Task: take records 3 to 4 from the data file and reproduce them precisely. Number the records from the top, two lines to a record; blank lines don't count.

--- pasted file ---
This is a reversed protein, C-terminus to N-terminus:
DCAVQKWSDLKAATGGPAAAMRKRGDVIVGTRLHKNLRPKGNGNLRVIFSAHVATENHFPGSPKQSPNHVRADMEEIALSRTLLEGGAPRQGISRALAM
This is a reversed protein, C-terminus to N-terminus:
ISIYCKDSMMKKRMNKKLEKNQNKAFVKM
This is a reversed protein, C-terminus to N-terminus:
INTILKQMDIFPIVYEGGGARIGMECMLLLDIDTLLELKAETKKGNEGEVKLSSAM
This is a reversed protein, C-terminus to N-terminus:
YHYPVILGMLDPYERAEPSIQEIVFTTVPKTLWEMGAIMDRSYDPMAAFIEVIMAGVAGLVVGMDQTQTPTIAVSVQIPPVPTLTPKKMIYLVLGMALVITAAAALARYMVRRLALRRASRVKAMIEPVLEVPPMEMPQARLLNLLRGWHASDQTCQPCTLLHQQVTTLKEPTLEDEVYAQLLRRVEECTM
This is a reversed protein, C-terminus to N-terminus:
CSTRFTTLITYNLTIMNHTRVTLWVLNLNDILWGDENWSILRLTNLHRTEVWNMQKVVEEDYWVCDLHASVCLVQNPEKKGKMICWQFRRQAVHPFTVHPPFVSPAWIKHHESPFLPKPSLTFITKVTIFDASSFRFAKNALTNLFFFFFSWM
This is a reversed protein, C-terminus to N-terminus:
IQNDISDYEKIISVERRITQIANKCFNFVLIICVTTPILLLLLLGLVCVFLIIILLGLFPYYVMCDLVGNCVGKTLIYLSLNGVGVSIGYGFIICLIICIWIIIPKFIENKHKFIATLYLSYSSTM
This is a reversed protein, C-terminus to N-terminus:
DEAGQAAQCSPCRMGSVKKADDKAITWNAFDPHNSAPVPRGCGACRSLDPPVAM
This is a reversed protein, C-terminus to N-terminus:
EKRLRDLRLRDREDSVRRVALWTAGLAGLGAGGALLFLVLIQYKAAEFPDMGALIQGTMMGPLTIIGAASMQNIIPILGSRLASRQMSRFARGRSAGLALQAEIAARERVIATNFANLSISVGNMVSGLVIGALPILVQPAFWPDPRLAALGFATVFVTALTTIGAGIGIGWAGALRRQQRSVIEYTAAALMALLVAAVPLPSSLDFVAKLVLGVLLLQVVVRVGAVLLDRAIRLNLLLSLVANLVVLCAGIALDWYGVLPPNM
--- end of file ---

This is a reversed protein, C-terminus to N-terminus:
INTILKQMDIFPIVYEGGGARIGMECMLLLDIDTLLELKAETKKGNEGEVKLSSAM
This is a reversed protein, C-terminus to N-terminus:
YHYPVILGMLDPYERAEPSIQEIVFTTVPKTLWEMGAIMDRSYDPMAAFIEVIMAGVAGLVVGMDQTQTPTIAVSVQIPPVPTLTPKKMIYLVLGMALVITAAAALARYMVRRLALRRASRVKAMIEPVLEVPPMEMPQARLLNLLRGWHASDQTCQPCTLLHQQVTTLKEPTLEDEVYAQLLRRVEECTM